Joseph SCHLUSSEL et al., Plaintiffs and Appellants, v. Florence SCHLUSSEL, Defendant and Respondent.
Joseph Schlussel and Bobbette Schlussel brought this action against Florence Schlussel seeking damages for intentional infliction of emotional distress for numerous obscene and threatening telephone calls Florence allegedly made to them. The defendant, a resident of New York, moved to quash service contending California lacked jurisdiction. The motion was granted and Joseph and Bobbette appeal.
Plaintiffs filed a verified complaint alleging they are residents of the State of California and, between February 10 and 21, 1981, Florence placed 13 telephone calls from Florida to Bobbette in California, making obscene and threatening statements to her concerning Bobbette and her husband. During that same period, Florence placed 6 calls from Florida to Joseph in California, also making obscene and threatening statements. It was alleged the purpose of these calls was to disturb the peace, quiet, privacy and dignity of the plaintiffs and it did in fact have that effect. The plaintiffs further alleged as a result of the calls they suffered humiliation, mental anguish, emotional and physical distress resulting in their injury.
Florence filed the motion to quash and included a declaration stating she was a resident of New York, at the time of the alleged calls Joseph was in Florida, she denied making the telephone calls, she has no assets in California and she divorced Joseph in 1972. Relying on Inselberg v. Inselberg (1976) 56 Cal.App.3d 484, 128 Cal.Rptr. 578, she contends there is an insufficient basis for California to assume jurisdiction. Joseph filed counter-declarations asserting he was in Rancho Santa Fe, California, when he received the calls, he positively identified her voice from their many years of marriage, and he recounted Florence said she understood the calls were criminal in nature but did not care. Joseph also stated he and his wife together with their treating physician would have to go to New York if they were required to try the case there, and it is for the convenience of the witnesses that trial be had in California.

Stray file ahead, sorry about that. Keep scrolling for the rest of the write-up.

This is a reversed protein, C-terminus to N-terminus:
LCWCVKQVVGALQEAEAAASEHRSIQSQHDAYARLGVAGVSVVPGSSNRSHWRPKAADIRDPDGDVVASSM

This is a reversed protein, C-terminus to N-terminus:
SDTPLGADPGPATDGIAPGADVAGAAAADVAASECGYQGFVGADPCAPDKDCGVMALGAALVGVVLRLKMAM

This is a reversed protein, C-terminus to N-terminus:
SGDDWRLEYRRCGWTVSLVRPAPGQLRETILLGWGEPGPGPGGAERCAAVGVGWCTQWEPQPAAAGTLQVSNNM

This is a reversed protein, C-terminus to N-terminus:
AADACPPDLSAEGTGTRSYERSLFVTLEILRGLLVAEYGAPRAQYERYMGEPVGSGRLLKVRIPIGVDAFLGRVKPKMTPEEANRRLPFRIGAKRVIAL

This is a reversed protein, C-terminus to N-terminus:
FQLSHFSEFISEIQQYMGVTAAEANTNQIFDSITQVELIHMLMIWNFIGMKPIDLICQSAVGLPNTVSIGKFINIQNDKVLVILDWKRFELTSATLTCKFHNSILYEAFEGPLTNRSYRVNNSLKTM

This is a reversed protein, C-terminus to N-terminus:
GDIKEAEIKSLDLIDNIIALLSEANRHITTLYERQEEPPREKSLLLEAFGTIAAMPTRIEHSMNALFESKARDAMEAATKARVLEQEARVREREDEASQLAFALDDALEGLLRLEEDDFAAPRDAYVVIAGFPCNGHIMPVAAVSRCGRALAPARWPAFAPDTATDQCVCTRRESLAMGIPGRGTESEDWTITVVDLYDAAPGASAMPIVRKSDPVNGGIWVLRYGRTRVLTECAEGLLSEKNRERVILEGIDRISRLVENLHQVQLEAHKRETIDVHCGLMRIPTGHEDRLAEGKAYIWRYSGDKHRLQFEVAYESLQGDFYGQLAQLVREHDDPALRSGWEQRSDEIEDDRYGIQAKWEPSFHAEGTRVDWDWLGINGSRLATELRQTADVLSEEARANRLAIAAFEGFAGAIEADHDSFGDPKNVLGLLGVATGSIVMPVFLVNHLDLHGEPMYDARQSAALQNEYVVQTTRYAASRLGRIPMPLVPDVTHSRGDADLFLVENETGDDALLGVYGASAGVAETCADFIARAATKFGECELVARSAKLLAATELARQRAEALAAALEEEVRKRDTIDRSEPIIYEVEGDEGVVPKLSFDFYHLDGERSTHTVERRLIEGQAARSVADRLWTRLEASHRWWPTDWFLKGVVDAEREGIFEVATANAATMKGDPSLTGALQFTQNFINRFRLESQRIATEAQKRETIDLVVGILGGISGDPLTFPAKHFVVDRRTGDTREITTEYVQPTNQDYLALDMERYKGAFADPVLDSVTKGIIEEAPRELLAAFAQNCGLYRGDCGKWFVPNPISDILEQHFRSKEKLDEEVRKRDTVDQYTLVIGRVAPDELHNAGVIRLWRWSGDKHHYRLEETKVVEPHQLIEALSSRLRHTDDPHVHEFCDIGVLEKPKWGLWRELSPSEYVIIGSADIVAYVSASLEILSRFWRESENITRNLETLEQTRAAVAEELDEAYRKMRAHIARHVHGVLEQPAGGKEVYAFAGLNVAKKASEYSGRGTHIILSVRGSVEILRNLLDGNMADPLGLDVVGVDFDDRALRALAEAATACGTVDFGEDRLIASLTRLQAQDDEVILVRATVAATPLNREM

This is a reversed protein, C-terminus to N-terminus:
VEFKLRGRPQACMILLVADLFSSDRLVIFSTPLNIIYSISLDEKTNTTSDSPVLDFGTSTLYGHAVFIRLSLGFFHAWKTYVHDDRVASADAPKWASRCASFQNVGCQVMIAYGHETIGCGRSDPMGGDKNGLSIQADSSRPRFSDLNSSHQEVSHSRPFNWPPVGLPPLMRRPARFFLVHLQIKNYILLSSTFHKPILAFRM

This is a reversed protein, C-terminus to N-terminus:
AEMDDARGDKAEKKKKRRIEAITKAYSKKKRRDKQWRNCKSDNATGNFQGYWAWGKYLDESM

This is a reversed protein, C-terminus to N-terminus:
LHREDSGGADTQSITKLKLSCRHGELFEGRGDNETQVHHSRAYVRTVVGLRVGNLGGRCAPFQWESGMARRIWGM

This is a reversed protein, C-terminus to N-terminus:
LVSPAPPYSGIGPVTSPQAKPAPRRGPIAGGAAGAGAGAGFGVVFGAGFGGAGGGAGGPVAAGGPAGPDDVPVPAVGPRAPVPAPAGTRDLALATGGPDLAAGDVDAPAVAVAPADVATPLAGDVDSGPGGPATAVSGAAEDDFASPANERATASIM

The sole issue is whether the court properly quashed the summons for lack of jurisdiction.
Code of Civil Procedure 1 section 410.10 states: “A court of this state may exercise jurisdiction on any basis not inconsistent with the Constitution of this state or of the United States.” The comment of the Judicial Council (see “Bases of Judicial Jurisdiction,” 14 West's Anno.Code Civ.Proc., § 410.10, pp. 472–474) states that jurisdiction can be acquired over individuals where the act complained of causes an effect in the state.
“A state has power to exercise judicial jurisdiction over an individual who causes effects in the state by an omission or act done elsewhere with respect to causes of action arising from these effects, unless the nature of the effects and of the individual's relationship to the state make the exercise of such jurisdiction unreasonable. [Citations.]” (Id. at p. 472; see also Rest.2d Conf. of Laws, § 37.)
The discussion of this concept was further amplified by comment (a) to section 37 of the Restatement Second of Conflict of Laws in this way:
“The act may have been done with the intention of causing effects in the state. If so, the state may exercise the same judicial jurisdiction over the actor, or over the one who caused the act to be done, as to causes of action arising from these effects as it could have exercised if these effects had resulted from an act done within its territory․ [T]he doing of the act outside the state with the intention of causing effects in the state will give the state judicial jurisdiction over the actor, or the one who caused the act to be done, as to causes of action arising from these effects. So one who intentionally shoots a bullet into a state is as subject to the judicial jurisdiction of the state as to causes of action arising from the effects of the shot as if he had actually fired the bullet in the state.”